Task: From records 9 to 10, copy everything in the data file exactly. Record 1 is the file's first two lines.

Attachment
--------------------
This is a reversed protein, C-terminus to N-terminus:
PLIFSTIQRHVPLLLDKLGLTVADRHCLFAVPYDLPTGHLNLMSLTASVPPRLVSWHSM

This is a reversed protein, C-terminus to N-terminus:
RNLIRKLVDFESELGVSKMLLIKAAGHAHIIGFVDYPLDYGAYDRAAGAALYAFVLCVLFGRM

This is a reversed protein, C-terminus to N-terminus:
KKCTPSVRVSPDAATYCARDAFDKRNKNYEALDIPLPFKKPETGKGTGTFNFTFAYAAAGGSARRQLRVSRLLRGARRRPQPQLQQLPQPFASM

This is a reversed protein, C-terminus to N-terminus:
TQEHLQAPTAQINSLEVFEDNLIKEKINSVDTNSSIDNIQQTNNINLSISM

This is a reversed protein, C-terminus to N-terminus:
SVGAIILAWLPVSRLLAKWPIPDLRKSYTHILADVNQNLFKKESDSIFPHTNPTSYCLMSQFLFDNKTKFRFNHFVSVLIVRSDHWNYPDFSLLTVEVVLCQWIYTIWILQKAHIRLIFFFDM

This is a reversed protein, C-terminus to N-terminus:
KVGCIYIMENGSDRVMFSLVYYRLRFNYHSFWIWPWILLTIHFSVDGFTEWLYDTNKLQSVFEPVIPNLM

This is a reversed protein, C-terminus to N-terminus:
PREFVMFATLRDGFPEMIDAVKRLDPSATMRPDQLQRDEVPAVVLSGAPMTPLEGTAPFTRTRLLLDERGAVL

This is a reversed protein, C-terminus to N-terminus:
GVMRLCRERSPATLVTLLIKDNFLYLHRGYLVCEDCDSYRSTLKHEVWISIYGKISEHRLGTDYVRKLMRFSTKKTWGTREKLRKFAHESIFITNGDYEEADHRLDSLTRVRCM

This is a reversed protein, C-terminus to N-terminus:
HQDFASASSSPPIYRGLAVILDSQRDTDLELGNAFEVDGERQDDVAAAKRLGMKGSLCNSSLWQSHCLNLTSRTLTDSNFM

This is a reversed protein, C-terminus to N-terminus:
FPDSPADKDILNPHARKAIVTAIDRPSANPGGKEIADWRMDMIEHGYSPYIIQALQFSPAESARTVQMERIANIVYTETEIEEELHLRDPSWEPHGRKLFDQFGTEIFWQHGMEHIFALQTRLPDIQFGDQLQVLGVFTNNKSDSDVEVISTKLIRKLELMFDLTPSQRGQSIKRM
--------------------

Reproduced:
This is a reversed protein, C-terminus to N-terminus:
HQDFASASSSPPIYRGLAVILDSQRDTDLELGNAFEVDGERQDDVAAAKRLGMKGSLCNSSLWQSHCLNLTSRTLTDSNFM

This is a reversed protein, C-terminus to N-terminus:
FPDSPADKDILNPHARKAIVTAIDRPSANPGGKEIADWRMDMIEHGYSPYIIQALQFSPAESARTVQMERIANIVYTETEIEEELHLRDPSWEPHGRKLFDQFGTEIFWQHGMEHIFALQTRLPDIQFGDQLQVLGVFTNNKSDSDVEVISTKLIRKLELMFDLTPSQRGQSIKRM